A 10-thousand pound cottonwood log has undergone a startling transformation at Exploration Place this week. The sound of axes on wood has been a staple all week as Robert Frederick and various volunteers carved a dugout canoe from a 10-thousand pound cottonwood log donated by Fortwood Homes.

“We got a lot of good volunteers, coming down to give a hand,” says Frederick. “We’ve also got a really good log, nice and green and it was just freshly dropped.”

It’s not the first dugout Frederick has carved and he already has plans for more.

“This is the 5th one. We’re thinking that we wouldn’t mind to build one, another project. Same manner as this one here but we’d get the help of all the young people if we could swing it.”

The current dugout project is nearly complete.

“We gotta keep the water in it and put all those chips back in it when we’re done. And we’ve got to keep the boards in it so it doesn’t start to curl on us. We’ll keep it one more night.”

Tomorrow, the canoe will be launched into the Nechako for the Northern Hardware Canoe Race – possibly the first dugout canoe entered in the event. After it’s maiden voyage, the canoe will become part of Exploration place’s newest exhibit – Path of the Paddle.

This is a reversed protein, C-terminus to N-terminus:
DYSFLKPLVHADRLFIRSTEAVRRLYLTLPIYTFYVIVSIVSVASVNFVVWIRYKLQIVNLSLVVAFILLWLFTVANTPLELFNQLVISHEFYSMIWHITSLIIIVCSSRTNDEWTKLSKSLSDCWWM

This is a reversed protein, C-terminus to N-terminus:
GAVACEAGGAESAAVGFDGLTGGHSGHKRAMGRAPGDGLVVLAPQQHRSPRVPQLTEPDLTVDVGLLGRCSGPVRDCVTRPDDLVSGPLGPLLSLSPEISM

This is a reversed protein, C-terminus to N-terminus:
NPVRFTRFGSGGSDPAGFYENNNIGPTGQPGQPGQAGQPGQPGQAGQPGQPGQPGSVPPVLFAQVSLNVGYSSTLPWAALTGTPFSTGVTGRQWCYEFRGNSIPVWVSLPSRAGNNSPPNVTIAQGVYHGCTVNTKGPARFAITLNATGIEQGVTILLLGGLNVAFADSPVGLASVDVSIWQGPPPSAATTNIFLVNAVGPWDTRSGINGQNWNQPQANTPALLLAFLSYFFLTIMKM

“It’s exploring the history of the canoe in our regional district,” says curator Alyssa Tobin. “It’s an exhibit that moves in a linear fashion through time starting with First nations and the dugout canoe and its many transformations after the arrival of Europeans in the area.”

Tobin says it’s pretty much impossible to overestimate the impact the canoe has had on the area.

“The Lheidli T’enneh spent most of the year travelling to different locations in their territory and their main method of transportation was the canoe. And then, until the advent of steamship technology, canoe travel was frequently the most available and the fastest method open to Europeans as well.”

The exhibit’s soft launch is Sunday, July 10.